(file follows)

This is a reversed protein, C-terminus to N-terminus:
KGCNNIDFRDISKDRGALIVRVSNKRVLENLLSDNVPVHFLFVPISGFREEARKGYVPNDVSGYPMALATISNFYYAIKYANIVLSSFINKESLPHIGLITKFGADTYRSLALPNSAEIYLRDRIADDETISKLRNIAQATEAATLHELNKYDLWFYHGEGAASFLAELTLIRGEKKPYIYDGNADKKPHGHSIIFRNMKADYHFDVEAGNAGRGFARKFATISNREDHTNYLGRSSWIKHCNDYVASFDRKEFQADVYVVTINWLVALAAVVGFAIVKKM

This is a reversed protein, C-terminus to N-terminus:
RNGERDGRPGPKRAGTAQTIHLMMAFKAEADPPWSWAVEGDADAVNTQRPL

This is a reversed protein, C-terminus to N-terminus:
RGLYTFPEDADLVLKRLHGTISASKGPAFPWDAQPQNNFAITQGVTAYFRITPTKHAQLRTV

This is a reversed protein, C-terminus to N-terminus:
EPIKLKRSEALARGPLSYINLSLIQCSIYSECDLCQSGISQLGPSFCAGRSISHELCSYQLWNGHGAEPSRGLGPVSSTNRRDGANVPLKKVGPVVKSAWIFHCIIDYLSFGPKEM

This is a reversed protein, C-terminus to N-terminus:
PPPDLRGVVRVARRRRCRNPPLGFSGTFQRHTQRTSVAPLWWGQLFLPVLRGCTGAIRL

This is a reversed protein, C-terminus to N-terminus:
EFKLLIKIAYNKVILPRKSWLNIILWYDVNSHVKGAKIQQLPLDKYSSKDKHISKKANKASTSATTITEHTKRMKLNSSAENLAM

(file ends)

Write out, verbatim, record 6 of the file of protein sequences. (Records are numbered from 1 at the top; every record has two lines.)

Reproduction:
This is a reversed protein, C-terminus to N-terminus:
EFKLLIKIAYNKVILPRKSWLNIILWYDVNSHVKGAKIQQLPLDKYSSKDKHISKKANKASTSATTITEHTKRMKLNSSAENLAM